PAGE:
Apple Computer Inc. (AAPL) faces some tough hurdles if it decides to roll out a mobile phone built around its popular iPod music player, Microsoft Corp.'s (MSFT) entertainment chief said on Monday.

Robbie Bach, president of Microsoft's entertainment and devices division, said it too is considering a mobile phone integrated with its Zune digital music player, but launching such a device is not at top of its priority list.

Microsoft launched its Zune portable music player in November and set a sales target of more than one million units by the end of June. It is the first Microsoft-designed device in a market dominated by Apple, which has sold more than 70 million iPods since it was launched in October 2001.

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The longtime Apple rival plans to come out with new Zune models later this year, but Bach said do not count on a phone model just yet.

"It's probably on the table of things for us to look at, but not the number one thing we are focused on," said Bach, speaking to analysts at the Consumer Electronics Show in Las Vegas.

Many Apple watchers are expecting Apple co-founder and CEO Steve Jobs to announce an iPod phone on Tuesday at Macworld Expo in San Francisco. Analysts estimate such a phone could sell for $200 to $400, depending on its configuration.

Analysts have said Apple may sell the phone with its own branded cell phone service via an MVNO, or mobile virtual network operator, under which Apple leases excess capacity from other carriers.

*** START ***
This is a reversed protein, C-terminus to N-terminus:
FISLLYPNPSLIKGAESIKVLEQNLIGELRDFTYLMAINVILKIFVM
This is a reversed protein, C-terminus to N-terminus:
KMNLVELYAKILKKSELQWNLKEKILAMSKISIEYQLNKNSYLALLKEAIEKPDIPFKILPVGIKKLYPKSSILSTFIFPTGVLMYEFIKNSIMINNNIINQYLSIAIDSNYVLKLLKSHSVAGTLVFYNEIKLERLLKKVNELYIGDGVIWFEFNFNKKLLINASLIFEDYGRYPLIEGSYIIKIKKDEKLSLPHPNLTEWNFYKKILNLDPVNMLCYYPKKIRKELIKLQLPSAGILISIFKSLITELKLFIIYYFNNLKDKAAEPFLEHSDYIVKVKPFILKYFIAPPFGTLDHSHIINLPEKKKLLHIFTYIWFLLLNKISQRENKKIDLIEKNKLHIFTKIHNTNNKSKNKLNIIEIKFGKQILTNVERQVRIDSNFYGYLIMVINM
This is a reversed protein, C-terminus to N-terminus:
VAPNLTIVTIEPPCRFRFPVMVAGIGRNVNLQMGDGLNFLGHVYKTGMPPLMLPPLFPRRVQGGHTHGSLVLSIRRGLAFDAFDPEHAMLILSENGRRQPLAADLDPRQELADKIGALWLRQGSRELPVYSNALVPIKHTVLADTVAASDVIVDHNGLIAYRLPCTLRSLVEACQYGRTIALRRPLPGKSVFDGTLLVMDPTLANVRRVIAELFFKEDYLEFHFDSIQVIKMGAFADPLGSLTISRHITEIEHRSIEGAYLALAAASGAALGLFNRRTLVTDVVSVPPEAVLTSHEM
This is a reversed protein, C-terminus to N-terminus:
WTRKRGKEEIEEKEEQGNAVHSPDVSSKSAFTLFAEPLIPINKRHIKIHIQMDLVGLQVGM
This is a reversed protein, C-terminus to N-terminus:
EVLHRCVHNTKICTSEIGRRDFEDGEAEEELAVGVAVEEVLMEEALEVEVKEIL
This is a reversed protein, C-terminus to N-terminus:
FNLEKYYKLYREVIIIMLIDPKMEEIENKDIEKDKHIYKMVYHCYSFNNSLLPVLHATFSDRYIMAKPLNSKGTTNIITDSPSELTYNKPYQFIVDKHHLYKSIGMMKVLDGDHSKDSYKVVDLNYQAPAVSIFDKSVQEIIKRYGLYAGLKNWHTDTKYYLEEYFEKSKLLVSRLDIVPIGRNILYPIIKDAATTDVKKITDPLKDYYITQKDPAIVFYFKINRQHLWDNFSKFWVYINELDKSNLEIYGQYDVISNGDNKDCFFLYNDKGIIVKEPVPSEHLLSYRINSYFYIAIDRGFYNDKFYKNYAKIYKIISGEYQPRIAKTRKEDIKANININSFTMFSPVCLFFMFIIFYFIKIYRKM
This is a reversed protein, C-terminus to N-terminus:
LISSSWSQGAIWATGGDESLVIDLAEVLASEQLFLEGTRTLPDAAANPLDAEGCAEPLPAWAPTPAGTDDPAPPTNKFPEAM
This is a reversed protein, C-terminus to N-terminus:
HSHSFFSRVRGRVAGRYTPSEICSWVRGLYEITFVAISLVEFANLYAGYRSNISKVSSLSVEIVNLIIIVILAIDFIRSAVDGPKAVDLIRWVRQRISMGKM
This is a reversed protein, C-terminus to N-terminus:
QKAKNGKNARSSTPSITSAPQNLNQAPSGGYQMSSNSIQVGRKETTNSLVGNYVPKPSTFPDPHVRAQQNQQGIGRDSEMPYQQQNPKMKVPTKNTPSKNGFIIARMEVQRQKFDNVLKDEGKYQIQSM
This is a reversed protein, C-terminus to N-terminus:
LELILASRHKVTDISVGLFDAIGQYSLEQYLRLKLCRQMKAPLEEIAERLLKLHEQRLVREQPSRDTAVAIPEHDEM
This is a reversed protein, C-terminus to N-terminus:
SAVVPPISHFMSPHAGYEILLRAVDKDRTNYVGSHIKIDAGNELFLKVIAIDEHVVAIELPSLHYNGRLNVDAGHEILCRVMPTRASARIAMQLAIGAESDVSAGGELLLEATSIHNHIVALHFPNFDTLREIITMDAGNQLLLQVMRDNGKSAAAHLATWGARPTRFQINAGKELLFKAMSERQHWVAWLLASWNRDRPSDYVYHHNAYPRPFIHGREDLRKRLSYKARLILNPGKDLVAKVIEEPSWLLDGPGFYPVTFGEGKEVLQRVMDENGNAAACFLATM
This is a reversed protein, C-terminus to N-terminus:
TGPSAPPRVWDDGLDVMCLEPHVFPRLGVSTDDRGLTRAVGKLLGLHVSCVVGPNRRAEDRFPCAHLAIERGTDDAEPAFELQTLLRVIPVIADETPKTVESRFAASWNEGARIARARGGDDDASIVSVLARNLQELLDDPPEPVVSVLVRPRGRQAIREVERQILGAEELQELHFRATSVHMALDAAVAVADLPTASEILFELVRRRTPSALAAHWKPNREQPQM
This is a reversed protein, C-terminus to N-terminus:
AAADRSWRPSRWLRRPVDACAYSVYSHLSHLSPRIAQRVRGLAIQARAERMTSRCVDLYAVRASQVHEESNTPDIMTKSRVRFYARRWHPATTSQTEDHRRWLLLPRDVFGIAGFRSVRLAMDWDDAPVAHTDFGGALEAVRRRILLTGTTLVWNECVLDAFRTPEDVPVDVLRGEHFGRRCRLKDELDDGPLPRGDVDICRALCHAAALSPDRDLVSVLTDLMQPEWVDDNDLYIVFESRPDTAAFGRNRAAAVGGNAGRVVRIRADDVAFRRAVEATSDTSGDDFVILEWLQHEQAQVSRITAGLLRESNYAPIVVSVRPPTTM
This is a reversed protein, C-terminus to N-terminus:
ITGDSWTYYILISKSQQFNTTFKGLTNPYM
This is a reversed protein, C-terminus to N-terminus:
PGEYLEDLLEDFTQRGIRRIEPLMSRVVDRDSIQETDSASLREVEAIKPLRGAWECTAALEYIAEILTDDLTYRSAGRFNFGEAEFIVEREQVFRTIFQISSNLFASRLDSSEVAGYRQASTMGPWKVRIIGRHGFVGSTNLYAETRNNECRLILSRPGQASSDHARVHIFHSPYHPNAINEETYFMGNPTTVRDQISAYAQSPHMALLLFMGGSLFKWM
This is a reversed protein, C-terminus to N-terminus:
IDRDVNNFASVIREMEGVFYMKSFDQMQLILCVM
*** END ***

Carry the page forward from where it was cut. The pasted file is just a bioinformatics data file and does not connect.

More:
Or, they have said, Apple might instead sell the phone "unlocked," in which case buyers could choose the cell phone service provider they want to use.

"The latest rumor we hear is that it is going to be a MVNO phone and there hasn't been a lot of successes in that MVNO space for a lot of different reasons," said Bach, who oversees the Zune business and Microsoft's video game division.

Bach said MVNO phones often have difficult relationships with the mobile operators. One of the few successful MVNOs in the United States so far is Virgin Mobile.

"Historically, working with partners hasn't been a strong point for Apple, so maybe it will find a way to work around those relationships," he said.

An Apple spokesman said the company does not comment on rumors or speculation.

Putting together a phone with a media player raises many design questions, including how to manage various inputs, the optimal screen size and battery life, Bach said.

"You have to find out what it's great at. Is it great as a phone or is it great as music player? If it's great as a music player, then it's just another iPod trying to be a phone," said Bach.